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Huntington Alloys Submits Amended Remedial Plan
They are the former dip tank, seven underground storage tanks, the sulfuric acid spills/overfills, and a stained area.
The former dip tank has no evidence of a spill or release during the October 2009 RCRA site visit or during a WVDEP or EPA file review.
For the seven underground storage tanks, no information was found in files reviewed indicated a release from these tanks or any sampling activities relating to their removal.
There was a release of sulfuric acid in April 1994. The facility reported the spill to the National Response Center and neutralized the spill with soda ash; no confirmatory samples were collected. A second sulfuric acid release occurred in July 1990. Soil sampling was recommended in May 1994 but there is no evidence in the files that this sampling was ever completed.
There was an area of black staining observed on the ground near the pre-treatment plant (one of the SWMU). The source or cause of this staining could not be determined during the 2009 RCRA site visit.
Under waste management, the EPA lists 37 solid waste management units:
These include a container storage, former baghouse dust storage, former nitric-HF tank, waste holding, spent acid tank system, neutralization tank, former west tailing pond, three former lagoons, former landfill, waste pile, hydraulic oil recycling unit, multi-hearth roasting furnace area, former barium chloride area, existing west tailing pond, dewatering filter press, reslurry tank, multi-hearth furnace, equalization tank, picking rinsewater pre-treatment plants, equalization tank, reaction tank, clarifier, three sludge dewatering tank, satellite accumulation areas, pre-treatment plant, former strip mill/current spent acid tank, former electro plating tanks, sludge holding tank, former temporary sludge holding tank, trash dumpsters, parts washer, equipment boneyard, and vacuum truck washer area.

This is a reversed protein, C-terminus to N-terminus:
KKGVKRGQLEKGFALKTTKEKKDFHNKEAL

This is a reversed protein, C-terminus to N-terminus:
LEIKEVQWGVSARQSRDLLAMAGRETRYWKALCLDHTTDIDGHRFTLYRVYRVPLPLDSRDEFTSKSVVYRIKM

EDITOR'S NOTE: Although no data is contained on the former nitric HF tank, a description of the Portsmouth Gaseous Diffusion Plant --- where a contaminated portion of the Huntington uranium/nickel carbonyl processing plant are buried --- does detail HF and by products.
"Wet atmospheric air continuously leaks into the cascade past the compressor seals and through cracks and pinholes that sometimes develop. UF6 reacts with the moisture in the air to form gaseous hydrogen fluoride (HF) and uranyl fluoride (UO2F2) which is solid at operating temperatures. This material settles out and degrades cascade efficiency.
It also poses a uranium accountability problem as the material appears to be lost. A third
concern is the possibility of a nuclear criticality incident if the material is allowed to collect in the
process equipment. In order to recover this uranium, fluorine and/or chlorine trifluoride are
introduced to remove these uranium deposits. Nitrogen and oxygen from the inleaked air are also
present. The process coolant, R-114, also leaks into the cascade. Nitrogen and/or dry air are used
to provide a buffer between the cascade and the atmosphere. Some of the buffer gases also leaks
into the cascade. Due to the much lower molecular weights of these substances, they flow rapidly
to the top cells of the cascade where they block the upflow of UF6 process gas unless they are
- Region III EPA Update on INCO (97.12 KB)